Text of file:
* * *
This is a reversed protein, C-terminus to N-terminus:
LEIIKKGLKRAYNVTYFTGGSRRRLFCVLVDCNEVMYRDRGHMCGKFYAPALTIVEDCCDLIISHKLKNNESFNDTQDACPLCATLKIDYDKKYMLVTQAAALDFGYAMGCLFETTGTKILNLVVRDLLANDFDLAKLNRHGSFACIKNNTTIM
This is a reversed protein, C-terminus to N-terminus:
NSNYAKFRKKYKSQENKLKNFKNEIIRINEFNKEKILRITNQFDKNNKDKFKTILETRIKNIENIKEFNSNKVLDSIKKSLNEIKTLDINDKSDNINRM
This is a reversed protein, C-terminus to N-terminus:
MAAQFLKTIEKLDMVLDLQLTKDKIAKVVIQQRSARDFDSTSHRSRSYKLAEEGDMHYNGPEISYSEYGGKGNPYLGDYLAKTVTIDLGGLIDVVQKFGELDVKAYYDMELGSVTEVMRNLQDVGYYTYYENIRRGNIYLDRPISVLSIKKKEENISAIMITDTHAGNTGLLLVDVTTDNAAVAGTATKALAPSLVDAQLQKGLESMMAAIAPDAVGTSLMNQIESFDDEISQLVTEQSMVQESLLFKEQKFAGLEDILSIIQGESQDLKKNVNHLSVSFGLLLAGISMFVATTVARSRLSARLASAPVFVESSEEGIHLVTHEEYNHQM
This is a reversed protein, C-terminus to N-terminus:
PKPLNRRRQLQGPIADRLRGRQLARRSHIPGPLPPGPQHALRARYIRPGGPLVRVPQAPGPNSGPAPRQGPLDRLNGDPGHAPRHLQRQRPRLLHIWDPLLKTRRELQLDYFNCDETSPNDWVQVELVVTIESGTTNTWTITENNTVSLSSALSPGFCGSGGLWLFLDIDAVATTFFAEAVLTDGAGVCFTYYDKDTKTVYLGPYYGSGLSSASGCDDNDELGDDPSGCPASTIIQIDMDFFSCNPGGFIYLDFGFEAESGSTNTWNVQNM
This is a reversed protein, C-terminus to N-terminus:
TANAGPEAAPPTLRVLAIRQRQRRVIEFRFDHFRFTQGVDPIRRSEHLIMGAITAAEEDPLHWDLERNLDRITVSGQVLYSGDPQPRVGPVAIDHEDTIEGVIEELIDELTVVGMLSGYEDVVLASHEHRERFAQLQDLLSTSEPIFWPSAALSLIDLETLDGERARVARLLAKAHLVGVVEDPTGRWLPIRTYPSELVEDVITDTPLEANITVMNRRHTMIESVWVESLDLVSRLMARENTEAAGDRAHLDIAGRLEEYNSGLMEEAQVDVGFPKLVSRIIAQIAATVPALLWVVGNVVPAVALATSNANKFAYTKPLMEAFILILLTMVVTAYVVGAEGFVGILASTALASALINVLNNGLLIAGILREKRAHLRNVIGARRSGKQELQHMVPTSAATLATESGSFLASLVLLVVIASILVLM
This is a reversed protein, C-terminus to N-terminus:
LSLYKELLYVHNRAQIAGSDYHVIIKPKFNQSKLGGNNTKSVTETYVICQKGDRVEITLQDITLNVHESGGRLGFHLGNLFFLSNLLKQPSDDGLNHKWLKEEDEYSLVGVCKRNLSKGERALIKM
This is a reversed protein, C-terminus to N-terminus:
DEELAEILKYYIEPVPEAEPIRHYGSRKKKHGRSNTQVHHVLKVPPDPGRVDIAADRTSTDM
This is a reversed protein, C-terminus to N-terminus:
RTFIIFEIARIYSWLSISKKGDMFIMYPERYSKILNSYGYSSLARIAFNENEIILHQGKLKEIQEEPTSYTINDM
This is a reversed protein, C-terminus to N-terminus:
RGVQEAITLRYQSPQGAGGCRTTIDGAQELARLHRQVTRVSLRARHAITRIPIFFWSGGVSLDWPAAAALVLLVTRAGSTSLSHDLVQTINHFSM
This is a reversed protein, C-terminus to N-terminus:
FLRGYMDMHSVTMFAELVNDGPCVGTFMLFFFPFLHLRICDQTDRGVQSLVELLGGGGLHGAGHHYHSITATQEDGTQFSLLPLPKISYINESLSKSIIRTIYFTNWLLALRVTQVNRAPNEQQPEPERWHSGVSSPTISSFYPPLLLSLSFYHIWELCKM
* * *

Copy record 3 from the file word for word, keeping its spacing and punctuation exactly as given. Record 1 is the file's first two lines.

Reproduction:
This is a reversed protein, C-terminus to N-terminus:
MAAQFLKTIEKLDMVLDLQLTKDKIAKVVIQQRSARDFDSTSHRSRSYKLAEEGDMHYNGPEISYSEYGGKGNPYLGDYLAKTVTIDLGGLIDVVQKFGELDVKAYYDMELGSVTEVMRNLQDVGYYTYYENIRRGNIYLDRPISVLSIKKKEENISAIMITDTHAGNTGLLLVDVTTDNAAVAGTATKALAPSLVDAQLQKGLESMMAAIAPDAVGTSLMNQIESFDDEISQLVTEQSMVQESLLFKEQKFAGLEDILSIIQGESQDLKKNVNHLSVSFGLLLAGISMFVATTVARSRLSARLASAPVFVESSEEGIHLVTHEEYNHQM